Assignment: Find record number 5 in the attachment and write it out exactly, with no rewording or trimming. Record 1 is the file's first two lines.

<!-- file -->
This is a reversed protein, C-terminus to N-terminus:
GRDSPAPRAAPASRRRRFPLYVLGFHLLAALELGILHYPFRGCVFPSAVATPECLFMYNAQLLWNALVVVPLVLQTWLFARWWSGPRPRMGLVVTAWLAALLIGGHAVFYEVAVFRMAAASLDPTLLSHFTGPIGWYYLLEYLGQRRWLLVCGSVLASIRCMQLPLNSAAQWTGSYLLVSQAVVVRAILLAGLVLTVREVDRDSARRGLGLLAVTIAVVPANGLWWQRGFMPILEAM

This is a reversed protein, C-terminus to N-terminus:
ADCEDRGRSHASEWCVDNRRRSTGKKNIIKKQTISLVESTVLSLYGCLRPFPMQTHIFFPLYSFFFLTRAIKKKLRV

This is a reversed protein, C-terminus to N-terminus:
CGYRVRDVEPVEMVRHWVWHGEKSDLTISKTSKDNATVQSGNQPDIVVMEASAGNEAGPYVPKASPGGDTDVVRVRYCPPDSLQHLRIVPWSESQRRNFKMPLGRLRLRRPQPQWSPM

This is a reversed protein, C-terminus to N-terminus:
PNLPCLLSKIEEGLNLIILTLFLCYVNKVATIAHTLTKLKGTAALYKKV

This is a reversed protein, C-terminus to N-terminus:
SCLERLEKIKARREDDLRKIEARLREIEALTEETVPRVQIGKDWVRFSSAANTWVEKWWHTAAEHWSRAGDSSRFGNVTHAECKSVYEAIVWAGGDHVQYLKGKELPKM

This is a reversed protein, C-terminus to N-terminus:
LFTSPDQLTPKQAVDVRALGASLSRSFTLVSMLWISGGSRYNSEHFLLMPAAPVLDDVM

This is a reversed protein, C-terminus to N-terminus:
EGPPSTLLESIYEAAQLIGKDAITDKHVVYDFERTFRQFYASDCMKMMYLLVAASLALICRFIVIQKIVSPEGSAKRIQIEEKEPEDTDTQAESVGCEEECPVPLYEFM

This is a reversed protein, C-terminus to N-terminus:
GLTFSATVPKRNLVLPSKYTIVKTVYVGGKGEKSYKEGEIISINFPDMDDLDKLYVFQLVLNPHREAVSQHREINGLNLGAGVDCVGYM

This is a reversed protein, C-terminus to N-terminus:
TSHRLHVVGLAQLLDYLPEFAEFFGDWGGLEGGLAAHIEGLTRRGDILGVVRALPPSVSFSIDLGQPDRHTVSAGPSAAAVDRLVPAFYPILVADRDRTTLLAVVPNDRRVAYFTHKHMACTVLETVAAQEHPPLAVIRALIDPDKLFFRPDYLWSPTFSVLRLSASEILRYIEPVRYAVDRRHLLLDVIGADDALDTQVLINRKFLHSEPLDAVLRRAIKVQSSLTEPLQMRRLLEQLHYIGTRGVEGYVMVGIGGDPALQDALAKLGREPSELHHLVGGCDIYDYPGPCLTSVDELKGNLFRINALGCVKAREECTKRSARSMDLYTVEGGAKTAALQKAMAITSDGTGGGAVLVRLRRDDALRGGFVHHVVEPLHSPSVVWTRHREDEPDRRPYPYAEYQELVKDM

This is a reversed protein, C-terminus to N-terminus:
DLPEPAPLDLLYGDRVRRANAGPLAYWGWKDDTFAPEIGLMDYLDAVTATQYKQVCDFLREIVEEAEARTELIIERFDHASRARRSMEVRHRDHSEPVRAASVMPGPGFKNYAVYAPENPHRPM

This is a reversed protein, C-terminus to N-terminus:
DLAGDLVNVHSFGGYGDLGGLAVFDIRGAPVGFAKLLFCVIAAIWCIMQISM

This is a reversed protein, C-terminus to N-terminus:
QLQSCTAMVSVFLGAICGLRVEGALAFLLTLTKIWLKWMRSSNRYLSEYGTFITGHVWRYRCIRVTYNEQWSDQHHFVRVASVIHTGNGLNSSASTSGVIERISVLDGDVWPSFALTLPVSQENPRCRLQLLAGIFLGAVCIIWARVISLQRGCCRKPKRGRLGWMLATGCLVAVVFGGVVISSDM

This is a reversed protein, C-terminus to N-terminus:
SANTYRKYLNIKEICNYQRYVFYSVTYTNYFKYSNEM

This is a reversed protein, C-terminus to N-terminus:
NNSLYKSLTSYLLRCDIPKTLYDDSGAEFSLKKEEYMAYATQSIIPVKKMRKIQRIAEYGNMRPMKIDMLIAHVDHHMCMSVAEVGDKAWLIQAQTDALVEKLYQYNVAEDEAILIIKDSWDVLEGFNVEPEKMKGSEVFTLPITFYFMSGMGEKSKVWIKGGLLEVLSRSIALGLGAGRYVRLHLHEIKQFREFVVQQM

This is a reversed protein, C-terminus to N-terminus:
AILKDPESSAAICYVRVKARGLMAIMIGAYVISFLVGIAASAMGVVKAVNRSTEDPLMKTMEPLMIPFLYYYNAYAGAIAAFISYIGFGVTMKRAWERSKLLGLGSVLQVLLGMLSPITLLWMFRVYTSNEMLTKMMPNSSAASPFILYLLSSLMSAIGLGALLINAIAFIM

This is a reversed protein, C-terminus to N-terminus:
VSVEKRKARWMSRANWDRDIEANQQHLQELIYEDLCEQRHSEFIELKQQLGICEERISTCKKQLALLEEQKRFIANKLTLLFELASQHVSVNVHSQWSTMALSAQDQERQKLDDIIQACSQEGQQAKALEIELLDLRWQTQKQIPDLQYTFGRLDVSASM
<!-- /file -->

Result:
This is a reversed protein, C-terminus to N-terminus:
SCLERLEKIKARREDDLRKIEARLREIEALTEETVPRVQIGKDWVRFSSAANTWVEKWWHTAAEHWSRAGDSSRFGNVTHAECKSVYEAIVWAGGDHVQYLKGKELPKM